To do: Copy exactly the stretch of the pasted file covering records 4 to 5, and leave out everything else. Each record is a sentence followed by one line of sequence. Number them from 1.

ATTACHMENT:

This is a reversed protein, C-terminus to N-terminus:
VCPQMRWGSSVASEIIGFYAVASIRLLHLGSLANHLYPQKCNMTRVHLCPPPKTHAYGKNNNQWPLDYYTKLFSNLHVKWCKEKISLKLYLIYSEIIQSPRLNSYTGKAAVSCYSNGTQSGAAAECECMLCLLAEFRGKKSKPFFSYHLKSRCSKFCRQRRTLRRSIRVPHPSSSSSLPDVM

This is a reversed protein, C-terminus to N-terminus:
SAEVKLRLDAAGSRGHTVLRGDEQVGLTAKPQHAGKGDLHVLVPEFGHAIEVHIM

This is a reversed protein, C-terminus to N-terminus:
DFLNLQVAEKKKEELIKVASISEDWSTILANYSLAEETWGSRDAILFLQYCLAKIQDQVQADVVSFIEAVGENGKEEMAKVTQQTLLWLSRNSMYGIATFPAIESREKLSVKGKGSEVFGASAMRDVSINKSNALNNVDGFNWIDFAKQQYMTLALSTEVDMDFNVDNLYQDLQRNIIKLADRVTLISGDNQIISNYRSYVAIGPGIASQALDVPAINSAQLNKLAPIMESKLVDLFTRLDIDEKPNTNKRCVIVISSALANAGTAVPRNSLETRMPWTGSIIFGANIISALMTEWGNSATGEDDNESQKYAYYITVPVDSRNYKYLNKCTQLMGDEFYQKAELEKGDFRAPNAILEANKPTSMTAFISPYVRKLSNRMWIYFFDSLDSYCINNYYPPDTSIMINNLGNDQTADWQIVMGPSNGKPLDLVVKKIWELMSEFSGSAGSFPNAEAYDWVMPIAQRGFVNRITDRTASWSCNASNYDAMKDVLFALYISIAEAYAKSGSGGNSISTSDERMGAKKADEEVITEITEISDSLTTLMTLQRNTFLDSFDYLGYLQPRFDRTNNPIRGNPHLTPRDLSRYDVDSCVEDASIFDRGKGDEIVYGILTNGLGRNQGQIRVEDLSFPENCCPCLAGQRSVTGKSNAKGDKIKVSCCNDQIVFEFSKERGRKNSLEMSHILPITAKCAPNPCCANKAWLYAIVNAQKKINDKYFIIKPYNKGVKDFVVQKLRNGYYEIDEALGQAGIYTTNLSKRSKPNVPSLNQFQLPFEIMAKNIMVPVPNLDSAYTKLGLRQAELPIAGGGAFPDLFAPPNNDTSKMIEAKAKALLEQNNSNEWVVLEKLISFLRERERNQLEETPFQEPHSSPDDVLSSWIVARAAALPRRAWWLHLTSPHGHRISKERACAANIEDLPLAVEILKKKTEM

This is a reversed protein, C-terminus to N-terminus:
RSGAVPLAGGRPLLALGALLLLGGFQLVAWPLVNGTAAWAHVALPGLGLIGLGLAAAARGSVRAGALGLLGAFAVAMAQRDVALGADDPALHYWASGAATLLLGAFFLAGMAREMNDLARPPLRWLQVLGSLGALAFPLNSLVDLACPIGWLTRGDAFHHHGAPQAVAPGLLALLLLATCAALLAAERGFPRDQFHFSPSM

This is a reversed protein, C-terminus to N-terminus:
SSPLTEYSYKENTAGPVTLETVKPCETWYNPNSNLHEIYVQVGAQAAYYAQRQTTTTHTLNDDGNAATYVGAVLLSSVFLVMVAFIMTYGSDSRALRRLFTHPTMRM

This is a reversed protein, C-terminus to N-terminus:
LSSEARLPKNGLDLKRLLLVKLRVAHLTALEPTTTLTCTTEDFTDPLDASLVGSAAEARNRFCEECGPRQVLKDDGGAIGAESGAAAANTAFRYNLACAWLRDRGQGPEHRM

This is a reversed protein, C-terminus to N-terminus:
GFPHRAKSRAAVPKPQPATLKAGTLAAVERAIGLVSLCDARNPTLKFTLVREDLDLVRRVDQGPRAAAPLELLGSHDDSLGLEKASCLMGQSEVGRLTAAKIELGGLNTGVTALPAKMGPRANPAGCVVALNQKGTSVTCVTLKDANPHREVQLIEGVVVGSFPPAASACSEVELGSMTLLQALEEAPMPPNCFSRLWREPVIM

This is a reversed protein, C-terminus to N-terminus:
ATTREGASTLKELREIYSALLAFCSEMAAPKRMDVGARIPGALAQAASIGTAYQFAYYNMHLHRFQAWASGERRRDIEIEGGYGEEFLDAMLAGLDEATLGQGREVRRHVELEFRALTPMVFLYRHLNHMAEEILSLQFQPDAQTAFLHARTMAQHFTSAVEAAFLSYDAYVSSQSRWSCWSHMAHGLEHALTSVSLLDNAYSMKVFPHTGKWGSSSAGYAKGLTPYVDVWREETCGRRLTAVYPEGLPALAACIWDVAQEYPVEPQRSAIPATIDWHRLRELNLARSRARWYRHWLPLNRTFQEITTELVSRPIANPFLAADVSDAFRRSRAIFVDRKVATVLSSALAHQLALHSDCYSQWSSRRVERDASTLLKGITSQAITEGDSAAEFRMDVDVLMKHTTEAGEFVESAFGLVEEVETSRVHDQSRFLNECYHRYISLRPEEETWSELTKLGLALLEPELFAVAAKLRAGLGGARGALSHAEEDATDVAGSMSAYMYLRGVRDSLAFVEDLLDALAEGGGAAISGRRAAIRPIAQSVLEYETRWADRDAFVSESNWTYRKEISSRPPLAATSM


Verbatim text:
This is a reversed protein, C-terminus to N-terminus:
RSGAVPLAGGRPLLALGALLLLGGFQLVAWPLVNGTAAWAHVALPGLGLIGLGLAAAARGSVRAGALGLLGAFAVAMAQRDVALGADDPALHYWASGAATLLLGAFFLAGMAREMNDLARPPLRWLQVLGSLGALAFPLNSLVDLACPIGWLTRGDAFHHHGAPQAVAPGLLALLLLATCAALLAAERGFPRDQFHFSPSM

This is a reversed protein, C-terminus to N-terminus:
SSPLTEYSYKENTAGPVTLETVKPCETWYNPNSNLHEIYVQVGAQAAYYAQRQTTTTHTLNDDGNAATYVGAVLLSSVFLVMVAFIMTYGSDSRALRRLFTHPTMRM